I know this is speculative, but where do you see the future of outdoor light going? I know last time you were on, Bonnie, you mentioned that gen Z just wants everything lit up.
Scocca discusses many aspects of LED lights that he finds both hopeful and troublesome. From our vantage, this piece contained some interesting tidbits including a discussion on color rendering. At the heart of the discussion was his assertion that obtaining light characteristics derives primarily from two different schools of thought: the engineers and the doctors.
Per Scocca, the idea of modern LED color output derives from the Nobel winning application of gallium nitride to create a standardized blue hue which can be found in everything from streetlights to flashlights to headlights and more.
From the engineer’s perspective, blue light is rational – in line with solar daylight. Offices, malls, and factories came to embody oppressive 5000 Kelvin lighting temperatures.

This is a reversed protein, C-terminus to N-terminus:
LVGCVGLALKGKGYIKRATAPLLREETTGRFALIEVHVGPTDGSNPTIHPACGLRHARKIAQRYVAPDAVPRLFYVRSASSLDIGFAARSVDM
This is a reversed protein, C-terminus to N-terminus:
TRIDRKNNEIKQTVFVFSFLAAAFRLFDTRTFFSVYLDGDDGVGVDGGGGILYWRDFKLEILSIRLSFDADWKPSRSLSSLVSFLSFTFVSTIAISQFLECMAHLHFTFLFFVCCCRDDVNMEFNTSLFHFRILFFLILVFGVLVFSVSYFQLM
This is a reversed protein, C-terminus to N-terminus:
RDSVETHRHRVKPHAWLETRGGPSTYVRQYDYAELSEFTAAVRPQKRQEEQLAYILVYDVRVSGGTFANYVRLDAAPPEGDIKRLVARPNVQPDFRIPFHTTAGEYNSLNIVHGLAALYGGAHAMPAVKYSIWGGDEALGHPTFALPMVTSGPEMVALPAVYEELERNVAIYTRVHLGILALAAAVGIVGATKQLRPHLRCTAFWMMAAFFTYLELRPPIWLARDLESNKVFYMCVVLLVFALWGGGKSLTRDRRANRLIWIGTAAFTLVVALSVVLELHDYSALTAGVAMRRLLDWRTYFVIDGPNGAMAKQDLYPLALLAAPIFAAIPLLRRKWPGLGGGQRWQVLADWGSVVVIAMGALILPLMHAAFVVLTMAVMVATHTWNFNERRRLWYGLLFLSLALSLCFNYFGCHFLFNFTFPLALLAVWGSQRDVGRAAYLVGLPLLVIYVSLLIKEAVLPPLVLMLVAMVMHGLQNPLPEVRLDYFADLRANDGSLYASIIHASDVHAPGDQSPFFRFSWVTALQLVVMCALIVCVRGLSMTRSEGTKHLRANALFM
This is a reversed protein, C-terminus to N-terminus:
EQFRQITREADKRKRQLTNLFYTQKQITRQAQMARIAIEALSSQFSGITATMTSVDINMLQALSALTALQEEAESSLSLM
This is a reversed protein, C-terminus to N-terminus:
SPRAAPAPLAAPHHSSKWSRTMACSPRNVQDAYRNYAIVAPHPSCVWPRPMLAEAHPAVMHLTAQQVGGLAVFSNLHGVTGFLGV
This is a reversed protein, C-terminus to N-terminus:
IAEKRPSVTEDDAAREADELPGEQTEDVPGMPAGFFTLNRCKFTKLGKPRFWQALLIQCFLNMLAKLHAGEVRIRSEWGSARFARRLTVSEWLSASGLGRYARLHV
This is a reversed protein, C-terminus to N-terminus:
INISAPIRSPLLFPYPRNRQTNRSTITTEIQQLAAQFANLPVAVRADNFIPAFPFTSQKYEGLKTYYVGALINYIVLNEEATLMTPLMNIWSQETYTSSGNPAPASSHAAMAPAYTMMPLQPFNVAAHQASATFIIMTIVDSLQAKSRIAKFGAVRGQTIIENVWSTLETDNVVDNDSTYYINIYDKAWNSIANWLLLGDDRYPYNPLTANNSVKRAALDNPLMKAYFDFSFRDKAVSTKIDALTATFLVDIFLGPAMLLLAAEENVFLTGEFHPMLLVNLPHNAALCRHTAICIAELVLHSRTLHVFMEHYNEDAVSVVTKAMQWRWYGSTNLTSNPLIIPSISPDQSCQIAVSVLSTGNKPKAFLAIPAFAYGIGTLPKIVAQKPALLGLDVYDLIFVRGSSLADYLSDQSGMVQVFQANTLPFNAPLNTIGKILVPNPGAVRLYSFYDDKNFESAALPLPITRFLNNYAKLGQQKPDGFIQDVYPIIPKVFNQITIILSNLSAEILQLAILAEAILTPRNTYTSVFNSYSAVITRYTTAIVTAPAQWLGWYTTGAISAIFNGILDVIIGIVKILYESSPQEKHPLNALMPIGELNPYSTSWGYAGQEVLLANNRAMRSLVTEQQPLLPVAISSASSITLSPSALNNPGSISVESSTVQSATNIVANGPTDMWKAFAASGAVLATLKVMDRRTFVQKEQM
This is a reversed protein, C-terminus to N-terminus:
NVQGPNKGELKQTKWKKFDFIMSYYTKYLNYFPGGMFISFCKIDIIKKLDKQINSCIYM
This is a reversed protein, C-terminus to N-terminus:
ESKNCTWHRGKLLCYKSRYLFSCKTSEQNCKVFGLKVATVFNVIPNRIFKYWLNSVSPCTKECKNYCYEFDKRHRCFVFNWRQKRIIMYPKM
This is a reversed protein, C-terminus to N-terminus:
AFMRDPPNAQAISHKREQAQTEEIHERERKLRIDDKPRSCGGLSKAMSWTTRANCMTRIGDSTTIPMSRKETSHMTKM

Conversely, on the medical science end, doctors preferred to peg light colors closer to that of a candle rather than the sun. Overall, better health derives from warmer nighttime lighting. But how do we arrive at warmer lighting?
It should be noted that calibrating LED lights to be a standard color is more difficult than the average consumer would envision. LED lights require coatings. Very delicate coatings as I am led to believe by Buddy Stefanoff, and hopefully future guest, of Crossroads LED.